Tag Archives: Cinematek

Charles Dekeukeleire at CINEMATEK

Poster expo

This month, CINEMATEK (the Belgian Royal Film Archive) pays tribute to Charles Dekeukeleire (1905-1971), one of Belgium’s most important filmmakers. Especially his avant-gardist films from the late 1920s, such as Impatience (1928) and Histoire de détective (1929), are (justly!) considered as masterpieces of experimental cinema. See, for example, Kristin Thompson’s excellent analysis of these films. But while Thompson is less enthusiastic about Dekeukeleire’s later work, I find films such as Witte vlam (1930), Visions de Lourdes (1932), Thèmes d’inspiration (1938) and the underrated Het kwade oog (1937 – on which I have been working, see here) equally interesting.

Next to a film programme focusing on Dekeukeleire’s work and its film historical links, CINEMATEK hosts an attractive exhibition curated by Mathilde Lejeune (Université Lille 3), who also gave a lecture on her ongoing research on Dekeukeleire’s life and work. For the exhibition, she made an insightful selection out of CINEMATEK’s rich archival holdings on Dekeukeleire: film stills, scripts, publicity material, reviews, certificates, letters, and, above all, Dekeukeleire’s intriguing little notebooks. Lejeune introduces the exhibition in this video.

Definitely worth a visit for anyone interested in the history of Belgian cinema, experimental and documentary cinema! The exhibition is on display until 28 April.



Il Cinema Repubblica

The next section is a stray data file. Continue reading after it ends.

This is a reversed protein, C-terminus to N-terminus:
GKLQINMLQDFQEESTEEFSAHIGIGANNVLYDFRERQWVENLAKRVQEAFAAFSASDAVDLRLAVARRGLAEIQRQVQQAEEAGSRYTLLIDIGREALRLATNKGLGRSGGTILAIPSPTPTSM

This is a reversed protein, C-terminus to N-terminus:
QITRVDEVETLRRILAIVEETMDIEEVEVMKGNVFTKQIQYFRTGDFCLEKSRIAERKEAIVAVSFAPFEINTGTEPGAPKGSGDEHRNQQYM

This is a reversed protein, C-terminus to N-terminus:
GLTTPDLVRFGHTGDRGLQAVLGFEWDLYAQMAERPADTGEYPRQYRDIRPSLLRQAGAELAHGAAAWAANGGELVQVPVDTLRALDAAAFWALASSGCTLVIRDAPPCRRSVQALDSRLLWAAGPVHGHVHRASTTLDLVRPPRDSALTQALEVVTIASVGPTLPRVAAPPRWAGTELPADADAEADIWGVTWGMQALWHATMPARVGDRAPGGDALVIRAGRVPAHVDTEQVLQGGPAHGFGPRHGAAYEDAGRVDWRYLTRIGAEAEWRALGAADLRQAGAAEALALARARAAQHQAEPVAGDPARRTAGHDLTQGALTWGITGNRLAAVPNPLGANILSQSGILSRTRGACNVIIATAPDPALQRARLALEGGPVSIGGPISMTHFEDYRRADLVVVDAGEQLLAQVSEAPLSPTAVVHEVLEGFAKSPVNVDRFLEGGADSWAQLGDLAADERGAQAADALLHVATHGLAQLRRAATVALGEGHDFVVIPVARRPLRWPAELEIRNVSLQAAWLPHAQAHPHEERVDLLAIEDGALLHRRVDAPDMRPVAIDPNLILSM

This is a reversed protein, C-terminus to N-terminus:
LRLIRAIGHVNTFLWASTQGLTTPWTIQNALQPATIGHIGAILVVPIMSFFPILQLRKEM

The ‘Gentse Feesten’ (Ghent Festival), one of Europe’s biggest street festivals, hosts countless cultural events, such as concerts, (street) theater, debates and expositions. Until last year, however, a film event was lacking (although the past has seen some attempts to include open air and other film screenings). Il Cinema Repubblica now provides the Gentse Feesten with a film event to be proud of.  This four day silent film festival (17-20 July) is an initiative of the audiovisual company Republic of Reinvention, in collaboration with Cinematek (the Royal Belgian Film Archive, taking care of the film programming together with Cinea) and the School of Arts Gent (providing the beautiful historical setting of the Miry concert hall in the heart of Ghent).


Bruno Mestdagh (Cinematek) introducing the films of Alfred Machin

All films are accompanied by live music: the first two days by musicians from the conservatory, the last two days by Hilde Nash, Cinematek’s house pianist. The first day had slapstick films, the second day served some rare copies of the Cinematek, the third day (which I attended last night) focused on the films of Alfred Machin and the fourth day combines a Chaplin classic with an early Italian feminist film and an obscure porn film from 1920. Hopefully Il Cinema Repubblica has come to stay!